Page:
Genomics from roadkill - high quality mammalian genomes using hybrid assembly with MinION long reads
About Frédéric Delsuc
Frédéric Delsuc is Research Director at the French National Centre for Scientific Research (CNRS), working in the Institute of Evolutionary Sciences at the University of Montpellier. He received his PhD in molecular phylogeny from the University of Montpellier, then worked on mammalian and tunicate phylogenomics during post-doctoral positions in New Zealand and Canada before coming back to Montpellier as a permanent CNRS researcher. He is currently directing the ERC ConvergeAnt project aimed at understanding convergent evolution in ant-eating mammals through an integrative approach combining morphology, genomes, and microbiomes. The project team has adopted nanopore sequencing technology using the MinION to produce long-reads combined with Illumina short-reads to assemble mammalian genomes mostly from roadkill animals.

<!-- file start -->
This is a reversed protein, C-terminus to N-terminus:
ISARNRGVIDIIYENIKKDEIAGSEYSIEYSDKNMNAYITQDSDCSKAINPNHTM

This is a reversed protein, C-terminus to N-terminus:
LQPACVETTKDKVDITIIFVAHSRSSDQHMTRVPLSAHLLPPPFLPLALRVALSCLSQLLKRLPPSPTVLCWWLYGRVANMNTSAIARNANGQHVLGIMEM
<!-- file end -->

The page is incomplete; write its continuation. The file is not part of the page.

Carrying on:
With thousands of fatalities due to car collisions with wildlife reported each year, roadkill are an underexploited resource in genomics. Here we show that mammalian roadkill samples could be used as a suitable source of DNA for long-read sequencing using the MiniON device for two carnivoran species frequently encountered along South African roads: the bat-eared fox (Otocyon megalotis) and the aardwolf (Proteles cristatus). For both species, hybrid assembly of 150PE Illumina reads at ~85X coverage (~215 Gb) and MiniON long reads at ~12X coverage (~30 Gb) using the MaSuRCA assembler provided genomes with high contiguity (~10,000 contigs with N50 of ~700 Kb) and completeness (>90% of complete BUSCOs). We further demonstrate that about 90% of the 14,509 single-copy orthologous genes of the OrthoMaM database could be successfully retrieved from these assemblies. These figures compare favourably with current mammalian genome assemblies and set our genomes among the best carnivore genomes currently available. This cost-effective strategy to obtain high quality reference mammalian genomes opens the way for large-scale population genomic studies of mammalian wildlife using resequencing of samples collected from roadkill. We illustrate the potential of the approach for genome scale species delimitation in both species for which subspecies have been defined based on disjunct distributions and morphological differences.